“We should seriously consider lining our wallets with tinfoil,” I said to my partner the other day, while discussing how the growing use of RFID cards is making it easier for crooks and corporations to remotely hack personal information from wallets. I immediately burst out laughing at my own comment. Here I was proposing that we shield our personal information with the substance most often linked in popular culture to paranoid fears (A Google search of “tinfoil” and “conspiracy theories” nets 201,000 hits).
Forget tinfoil hats; you may need tinfoil pants soon. A company called Renew is under fire for hacking data from over four million accounts of pedestrians in the streets of London, via “smart bins” that look like a cross between recycling receptacles and the Daleks from Dr. Who. These devices have been “secretly harvesting personal data and are now under investigation, in possible violation of European Union law,” according to a recent story in Metro.
The smart bins suck unique electronic signatures from passing smartphones, tracking the location, time and even the direction the owner is heading. At least the City of London had the good sense to order the company to stop the snooping — although Britain is just a dry run. The Renew bins are set for further trials in North America and Asia.
The Metro news item didn’t identify Renew’s clients as public or private. In any case, information siphoning/stifling trends in England and the U.S. are truly living up to that dog-eared adjective “Orwellian.” Last week, two security experts from Government Communication Headquarters oversaw the destruction of hard drives in the Guardian's basement, in an effort to quash the paper’s newsgathering on the Snowden leaks case. Guardian editor Alan Rusbridger wrote a scathing piece online in response, insisting the paper will continue to report on the story outside of London.
“If the people do not trust the government, it does not trust them. If the government does not trust the people, they do not trust it. This merry-go-round is almost a perpetual motion machine,” wrote American philosopher Robert Anton Wilson in his 1996 book, Everything is Under Control: Conspiracies, Cults and Cover-ups.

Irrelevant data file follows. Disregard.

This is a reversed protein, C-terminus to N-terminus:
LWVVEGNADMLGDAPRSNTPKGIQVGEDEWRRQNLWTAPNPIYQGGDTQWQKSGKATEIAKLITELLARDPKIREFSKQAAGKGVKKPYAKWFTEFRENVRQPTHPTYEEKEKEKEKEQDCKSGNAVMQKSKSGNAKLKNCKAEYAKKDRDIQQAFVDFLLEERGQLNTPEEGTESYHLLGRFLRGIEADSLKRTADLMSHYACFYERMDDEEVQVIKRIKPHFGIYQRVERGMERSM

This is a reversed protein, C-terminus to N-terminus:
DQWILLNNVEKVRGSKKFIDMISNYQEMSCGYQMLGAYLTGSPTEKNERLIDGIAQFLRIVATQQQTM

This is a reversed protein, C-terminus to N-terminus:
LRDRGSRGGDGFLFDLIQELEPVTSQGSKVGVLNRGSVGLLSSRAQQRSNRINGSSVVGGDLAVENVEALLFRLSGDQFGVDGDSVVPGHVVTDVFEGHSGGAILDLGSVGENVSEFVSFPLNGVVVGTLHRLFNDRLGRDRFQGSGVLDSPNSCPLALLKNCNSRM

“Hence, the people grow more hostile and ‘paranoid’ about the government, and the government, noting this, grows more nervous about ‘militias’ or ‘cults’ or ‘hippies’ or ‘extremists’ or some other anti-governmental minority that might live anywhere and might secretly plot anything. It therefore hires more eavesdroppers, installs more wiretaps, and spies on the people with greater vigor. This Strange Loop quickly becomes a Vicious Circle, since governmental paranoia about people and people’s paranoia about government each reinforce the other,” wrote Wilson. (During the FBI’s ’60s/’70s-era COINTEL spy program, the Los Angeles field office reported that a rock concert by The Monkees featured left-wing “subliminal messages.”)
Wilson lived long enough to see the post-9/11 bonanza for the private sector, with the outsourcing of classified intel work to hundreds of security/surveillance firms in the U.S. alone. Across the Anglo-American world, the line between marketing, data-mining, and intelligence gathering has blurred like a watercolour painting left in the rain. There is transparency, but only in one direction — from the business/government elite down to irradiated citizen/consumers, tracked like tagged wildlife to “protect their freedoms” while their particulars are sold to the highest bidder.
The ultimate irony is that one of the signature fears among paranoid schizophrenics is that they are being monitored or controlled by invisible waves of electromagnetic radiation. It’s not like the clinically insane had the jump on the rest of us in anticipating postmillennial surveillance trends. It’s more like our technocrats have made madness the new normal.
So how will this mutual paranoia between the governors and the governed play out? Wilson insisted it would continue “until the system collapses, until the funding runs out, or until, due to Divine Intervention, sanity reappears. In the interlude… both the government and the governed….becomes more frightened of the other.”
Recipe for a culture of institutionalized suspicion: take a heap of shadowy, globe-girdling corporations and throw alphabet agencies like the NSA and GCHQ into the mix. My partner didn’t laugh at my tinfoil comment as I did at. Instead she calmly responded that a local drugstore sells metallic holders for passports. “There’s already a big market out there for RFID-blocking wallets,” she added.
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